ASU alumna leads series on white privilege at Phoenix Church

Allyson Yoder is co-facilitating a six-week series on the controversial topic of white privilege

ASU dance alumna Allyson Yoder co-facilitated an event titled “White Privilege: Let’s Talk” at First United Church of Christ in Phoenix on Thursday, the first installment of a six-week series on the topic. 

The church is liberal and politically active — Senior Pastor James Pennington has spent much of his life working with the LGBTQ community. In the past, the church has held other politically minded workshops discussing nonviolent protest and the intersections of race and religion, and church members participated in protests at President Donald Trump's August rally in Phoenix.

The Facebook page for the event, which was designed by the national United Church of Christ, said white privilege is “a byproduct of the complicity of all whites, even the allies who struggle to free themselves from a legacy of racial hate and white supremacy, and who remain the beneficiaries of privilege afforded them because they are white."

Yoder was introduced to some of the topics surrounding white privilege in her classes at ASU. She cited classes she took about the intersection of theater and social activism taught by professor Mary Stephens, as some of her very first introductions to the controversial topic. She said those classes and their participatory style introduced her to the “web of privilege and power” that we live in today.

Yoder said the “Privilege Walk Exercise," where people take steps forward or backwards depending on personal privilege, always placed her on one extreme of the privilege spectrum because she was “privileged in every way."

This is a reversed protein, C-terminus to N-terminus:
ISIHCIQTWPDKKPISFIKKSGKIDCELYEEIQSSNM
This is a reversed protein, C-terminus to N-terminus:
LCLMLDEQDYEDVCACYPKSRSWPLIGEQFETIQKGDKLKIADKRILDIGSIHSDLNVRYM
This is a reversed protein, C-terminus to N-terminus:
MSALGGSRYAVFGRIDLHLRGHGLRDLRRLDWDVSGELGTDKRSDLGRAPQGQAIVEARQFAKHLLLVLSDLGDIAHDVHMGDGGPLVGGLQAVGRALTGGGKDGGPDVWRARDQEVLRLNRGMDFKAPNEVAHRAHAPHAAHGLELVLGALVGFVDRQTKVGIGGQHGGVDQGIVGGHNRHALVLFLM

“My own journey at looking at my own whiteness and my white privilege I would say started in college — I had some really impactful professors in college,” Yoder said to the crowd. “I remember how uncomfortable that experience was for me and how vulnerable that often felt for me.”

Yoder credited “unpacking” her own whiteness with improving the relationships she had with people of color in her life. She said the process of reviewing her own white privilege was an important aspect of preparing herself for other social justice and activism work. 

ASU journalism alumnus Ronald Mac, who is African American, said he thought the event was fabulous.

“Without this dialogue ... nothing is going to happen," Mac said. “If we can get more people to these events, and more people that maybe don’t even understand what exactly these events can do to bring progress to this nation, to this world, then the sky's the limit.”

Yoder said the event was important for "liberal white folks” like herself, because it encouraged them to discuss their own white privilege. She said the election of Donald Trump was a wake-up call to do her part as a white person to talk with other white people about privilege and systematic racism in the US. 

Former Grand Canyon University professor Shawn Bawulski, who said he was terminated from GCU for his affiliation with Black Lives Matter, agreed that the message was important for white people so that they could lead the conversation with others less informed on the topic.

“Events like this are important because the folks who are going to come here voluntarily are going to be equipped and informed, and then are going to be put in a position where they can go out and really bring change with other white folks in their lives,” Bawulski said. “(White people) will often be put in positions where people of color wouldn’t ... have a voice that is heard properly by other white folk.”

Yoder said she hopes the series reaches white progressive liberal people who are interested in getting in politically involved but don't understand power dynamics there of white privilege. 

"I don't think this series is going to convince or reach any white nationalist, but I think there's a lot of work that white liberals need to do to kind of understand and impact whiteness and power dynamics," Yonder said.


Reach the reporter at brookehanrahanreports@gmail.com and follow @brookehanrahan1 on Twitter. 

Like The State Press on Facebook and follow @statepress on Twitter.


Get the best of State Press delivered straight to your inbox.